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Old 05-16-2007, 01:38 AM   #1
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Learning an instrument

Anyone else here learning or already know how to play an instrument?

I just picked up bass a couple days ago. Left-handed Ibanez GSR200 if anyone wants to know. I'm going to try to self-teach myself, maybe with some help from friends here and there. Hopefully I'll get it within the next couple months.

What do you guys play? How long did it take you to really "get it" and how did you learn? Any advice for me?
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Old 05-16-2007, 05:48 AM   #2
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I ve been playing piano for the last 20 years.

Advice no.1: never force yourself to play - just play when you like.

Advice no.2: put on your favourite records and learn some songs listening to the bass line on there
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Old 05-16-2007, 06:01 AM   #3
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I've been playing Guitar since the start of 2004.

I had about 6-8 lessons before I got sick of learning simple stuff, and decided I'd just teach myself.

(And Thanks To The Internet)....I think I've taught myself thorough Guitar Tabs, and stuff to be a reasonable guitar player.

I guess I could probably read sheet music better if I'd continued with the lessons, but now I can play the odd song from my favorite bands at the moment (Muse & The White Stripes)

I'm really starting to get into buying effects and stuff (I have a crappy muli-effect pedal and a brand spanking new Digitech Whammy....it is the shit!)

If you find something that makes you go "oh thats just way to damn hard"...best way to learn it is to go step-by-step, player it slow and gradually you'll pick it up and be able to play it at normal pace.

Basically practice makes perfect (and i'm still far from perfect)
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Old 05-16-2007, 01:12 PM   #4
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I've played the piano most of my life. I'm rusty now, but can still sit down and sight-read when the need arises.

I played French horn in high school.

My other instrument, I carry with me wherever I go. I sing! That counts as an instrument, right?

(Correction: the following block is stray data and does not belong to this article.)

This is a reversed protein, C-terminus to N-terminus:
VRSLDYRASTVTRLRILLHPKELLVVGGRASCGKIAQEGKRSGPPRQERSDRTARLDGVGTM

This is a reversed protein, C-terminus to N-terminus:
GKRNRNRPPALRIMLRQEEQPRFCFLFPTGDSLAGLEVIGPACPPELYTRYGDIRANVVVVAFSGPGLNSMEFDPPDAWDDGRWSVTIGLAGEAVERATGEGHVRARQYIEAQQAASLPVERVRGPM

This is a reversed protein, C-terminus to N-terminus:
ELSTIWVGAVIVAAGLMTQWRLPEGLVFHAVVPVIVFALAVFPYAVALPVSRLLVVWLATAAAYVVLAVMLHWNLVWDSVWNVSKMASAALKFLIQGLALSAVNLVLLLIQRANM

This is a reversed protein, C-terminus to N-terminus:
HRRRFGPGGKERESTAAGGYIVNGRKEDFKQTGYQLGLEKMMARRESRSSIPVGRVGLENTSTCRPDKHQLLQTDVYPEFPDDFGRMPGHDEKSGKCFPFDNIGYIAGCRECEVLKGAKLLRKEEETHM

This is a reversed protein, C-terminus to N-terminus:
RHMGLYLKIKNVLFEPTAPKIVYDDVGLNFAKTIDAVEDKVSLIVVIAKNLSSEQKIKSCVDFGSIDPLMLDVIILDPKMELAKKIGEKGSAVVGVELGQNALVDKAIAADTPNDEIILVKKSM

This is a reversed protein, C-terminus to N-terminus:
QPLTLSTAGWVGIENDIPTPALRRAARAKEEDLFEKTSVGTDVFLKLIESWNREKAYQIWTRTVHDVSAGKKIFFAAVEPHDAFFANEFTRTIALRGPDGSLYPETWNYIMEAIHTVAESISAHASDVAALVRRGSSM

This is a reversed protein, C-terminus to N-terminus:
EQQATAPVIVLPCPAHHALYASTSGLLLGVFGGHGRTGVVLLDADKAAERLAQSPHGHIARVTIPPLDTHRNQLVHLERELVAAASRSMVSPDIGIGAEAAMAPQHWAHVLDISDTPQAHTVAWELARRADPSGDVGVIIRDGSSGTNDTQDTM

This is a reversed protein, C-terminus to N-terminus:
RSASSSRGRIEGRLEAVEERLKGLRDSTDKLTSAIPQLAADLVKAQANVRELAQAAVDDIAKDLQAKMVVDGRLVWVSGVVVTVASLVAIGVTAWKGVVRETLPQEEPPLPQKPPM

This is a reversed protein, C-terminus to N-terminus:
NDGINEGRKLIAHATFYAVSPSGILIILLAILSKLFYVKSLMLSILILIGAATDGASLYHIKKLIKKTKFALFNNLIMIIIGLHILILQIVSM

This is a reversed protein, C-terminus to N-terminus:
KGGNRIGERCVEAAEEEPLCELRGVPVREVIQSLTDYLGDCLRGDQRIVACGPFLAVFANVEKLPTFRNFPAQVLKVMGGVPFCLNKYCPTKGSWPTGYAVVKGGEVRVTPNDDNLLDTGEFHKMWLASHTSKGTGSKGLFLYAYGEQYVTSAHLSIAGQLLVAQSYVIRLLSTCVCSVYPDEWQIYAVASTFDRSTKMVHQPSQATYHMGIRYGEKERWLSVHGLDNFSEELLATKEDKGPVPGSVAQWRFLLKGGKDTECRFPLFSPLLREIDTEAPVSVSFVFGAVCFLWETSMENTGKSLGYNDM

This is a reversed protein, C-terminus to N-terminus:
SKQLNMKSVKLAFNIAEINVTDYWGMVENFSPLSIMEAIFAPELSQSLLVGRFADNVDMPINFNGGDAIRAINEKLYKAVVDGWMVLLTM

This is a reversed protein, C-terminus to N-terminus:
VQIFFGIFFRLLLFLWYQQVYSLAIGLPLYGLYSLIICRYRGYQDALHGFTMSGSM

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Old 05-16-2007, 01:56 PM   #5
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I play guitar and bass. I got my first guitar on my thirteenth birthday. Through a combination of chord/technique books and watching music videos, I managed to learn the instrument without formal lessons. For my nineteenth birthday (last year) I got my first bass. Once you've played guitar for six years, making the transition to bass is easy as anything.

My only advice is to keep at it. Don't give up if you find it difficult. I didn't touch my guitar for almost three months when I first got it, because I found it such a challenge. Then I just sucked it up and forced myself to keep playing. It takes willpower to get over the first few hurdles. But in a few months, if you've been practising regularly, you'll be playing barre chords like it's nobody's business.
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Old 05-16-2007, 01:59 PM   #6
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Quote:
Originally posted by bono_man2002
(I have a crappy muli-effect pedal and a brand spanking new Digitech Whammy....it is the shit!)


Digitech Whammy. I've wanted one of those for so long, it's not even funny. I've a Digitech RP200 multi-effects pedal which comes with a Whammy effect preinstalled...but it's just not the same!
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Old 05-16-2007, 04:35 PM   #7
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I've been playing guitar on and off since I was about 13. Started off with a second hand acoustic and nothing but power chords, and then progressed to a second hand electric and actually started to learn songs on my own. This past year I upgraded again to a brand new Epiphone Les Paul 56 goldtop.

Sometimes it takes an upgrade to renew your love for an instrument. I can play most of U2's catalogue now, and I'm working on some Pink Floyd and Led Zeppelin lately.

I took me a while to actually understand the whole chord thing (I still don't understand some of it), but once you have basic chords down, you can play a simple version of just about anything. I agree about playing only when you want to; if you force yourself to play, it'll just become a chore, and not something that you love to do.
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Old 05-16-2007, 05:12 PM   #8